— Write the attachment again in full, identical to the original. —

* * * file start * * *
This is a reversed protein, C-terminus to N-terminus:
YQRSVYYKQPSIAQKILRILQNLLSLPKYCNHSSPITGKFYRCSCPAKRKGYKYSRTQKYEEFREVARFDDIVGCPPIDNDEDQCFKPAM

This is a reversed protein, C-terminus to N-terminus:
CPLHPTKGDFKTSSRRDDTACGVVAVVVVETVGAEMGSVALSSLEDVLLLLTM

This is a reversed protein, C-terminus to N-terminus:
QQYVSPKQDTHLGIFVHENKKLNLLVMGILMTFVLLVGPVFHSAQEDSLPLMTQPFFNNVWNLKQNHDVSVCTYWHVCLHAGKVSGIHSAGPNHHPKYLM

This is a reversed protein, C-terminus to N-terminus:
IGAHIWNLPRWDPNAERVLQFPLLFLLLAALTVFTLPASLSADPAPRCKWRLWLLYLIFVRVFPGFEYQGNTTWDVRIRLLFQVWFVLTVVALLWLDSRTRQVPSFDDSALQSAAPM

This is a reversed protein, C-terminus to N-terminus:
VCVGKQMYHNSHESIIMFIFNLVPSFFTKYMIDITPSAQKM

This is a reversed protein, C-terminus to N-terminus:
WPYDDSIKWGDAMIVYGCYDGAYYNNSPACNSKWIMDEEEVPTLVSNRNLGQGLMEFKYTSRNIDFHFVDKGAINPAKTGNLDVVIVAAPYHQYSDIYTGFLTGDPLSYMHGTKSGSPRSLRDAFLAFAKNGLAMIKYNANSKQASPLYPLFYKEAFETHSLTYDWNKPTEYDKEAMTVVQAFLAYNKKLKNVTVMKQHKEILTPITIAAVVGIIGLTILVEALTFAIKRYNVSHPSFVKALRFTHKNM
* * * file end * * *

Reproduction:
This is a reversed protein, C-terminus to N-terminus:
YQRSVYYKQPSIAQKILRILQNLLSLPKYCNHSSPITGKFYRCSCPAKRKGYKYSRTQKYEEFREVARFDDIVGCPPIDNDEDQCFKPAM

This is a reversed protein, C-terminus to N-terminus:
CPLHPTKGDFKTSSRRDDTACGVVAVVVVETVGAEMGSVALSSLEDVLLLLTM

This is a reversed protein, C-terminus to N-terminus:
QQYVSPKQDTHLGIFVHENKKLNLLVMGILMTFVLLVGPVFHSAQEDSLPLMTQPFFNNVWNLKQNHDVSVCTYWHVCLHAGKVSGIHSAGPNHHPKYLM

This is a reversed protein, C-terminus to N-terminus:
IGAHIWNLPRWDPNAERVLQFPLLFLLLAALTVFTLPASLSADPAPRCKWRLWLLYLIFVRVFPGFEYQGNTTWDVRIRLLFQVWFVLTVVALLWLDSRTRQVPSFDDSALQSAAPM

This is a reversed protein, C-terminus to N-terminus:
VCVGKQMYHNSHESIIMFIFNLVPSFFTKYMIDITPSAQKM

This is a reversed protein, C-terminus to N-terminus:
WPYDDSIKWGDAMIVYGCYDGAYYNNSPACNSKWIMDEEEVPTLVSNRNLGQGLMEFKYTSRNIDFHFVDKGAINPAKTGNLDVVIVAAPYHQYSDIYTGFLTGDPLSYMHGTKSGSPRSLRDAFLAFAKNGLAMIKYNANSKQASPLYPLFYKEAFETHSLTYDWNKPTEYDKEAMTVVQAFLAYNKKLKNVTVMKQHKEILTPITIAAVVGIIGLTILVEALTFAIKRYNVSHPSFVKALRFTHKNM